“I always want to learn more about my culture,” she said. “This was a perfect opportunity. I noticed that there were many Vietnamese people in the library or at Kelloggsville, and I thought it would be nice for people to learn about Vietnamese culture or just read Vietnamese books in general. I am hoping that people will enjoy the addition of the Vietnamese books and be interested in Vietnamese culture. It’ll be nice to know that people share my same curiosity.”

Kim said she applied for the internship because “I was always in the library after school and when Ms. Clare recommended me to apply, I figured it seemed like a good opportunity. I enjoyed it.”

Seniors Nicaela and Daisy agreed.

Nicaela said she applied for the internship because “I love reading, I love books and I love the environment (of the library).” Her community art project was important, she said, for many reasons, including “the pleasant atmosphere it created.”

She added: “It was exciting, and I was happy to see it come together. I hope people get a love for art from it that they might’ve forgotten or never knew they had, that they just have fun and enjoy themselves.”

‘I always want to learn more about my culture. This was a perfect opportunity. I noticed that there were many Vietnamese people in the library or at Kelloggsville, and I thought it would be nice for people to learn about Vietnamese culture or just read Vietnamese books in general.’

– Kim Huynh

Daisy said her ASL project began because of her own desire to learn American Sign Language, and then grew into something bigger. “It is important to me because it’s an inclusive project,” she said.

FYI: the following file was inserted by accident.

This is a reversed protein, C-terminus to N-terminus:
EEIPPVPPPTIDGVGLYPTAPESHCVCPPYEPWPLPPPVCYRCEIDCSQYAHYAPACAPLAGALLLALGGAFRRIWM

O’Tsuji said that what the students contributed will benefit both her work and also those who use the Kelloggsville branch.

“We wanted to provide a meaningful and exciting experience for teen interns to learn about the library,” she said. “Because we are inside a high school, we have a direct link to brilliant and creative teens. These interns were terrific. They all have amazing futures ahead of them, and I hope that they are even more confident due to this time with KDL. And with the completion of their projects, I understand more of the needs of our community.”

Plans are to continue the program in the fall, O’Tsuji added, with details for the next iteration still being finalized.

Daisy Aguilar, far right, organized and promoted an event at the Kelloggsville KDL branch to introduce people to KDL’s online American Sign Language resources
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Phil de Haan
Phil de Haan covers East Grand Rapids and Kelloggsville and is the lead reporter for Grand Rapids. He hails from Exeter, Ontario (but has called Grand Rapids home since 1985) and is the son of a longtime public school teacher who taught both English and machine shop. Phil took both classes at South Huron District High School, but English stuck, and at Calvin College, where he met his wife, Sue, he majored in English and minored in journalism. His background includes both journalism and public relations, including teaching an advertising and PR course at the college level for almost a decade. In the summer of 2019, he began his own writing and communications business, de Haan Communications. In his spare time, Phil plays pick-up hockey and pickleball and tries to keep tabs on his two adult children. Read Phil's full bio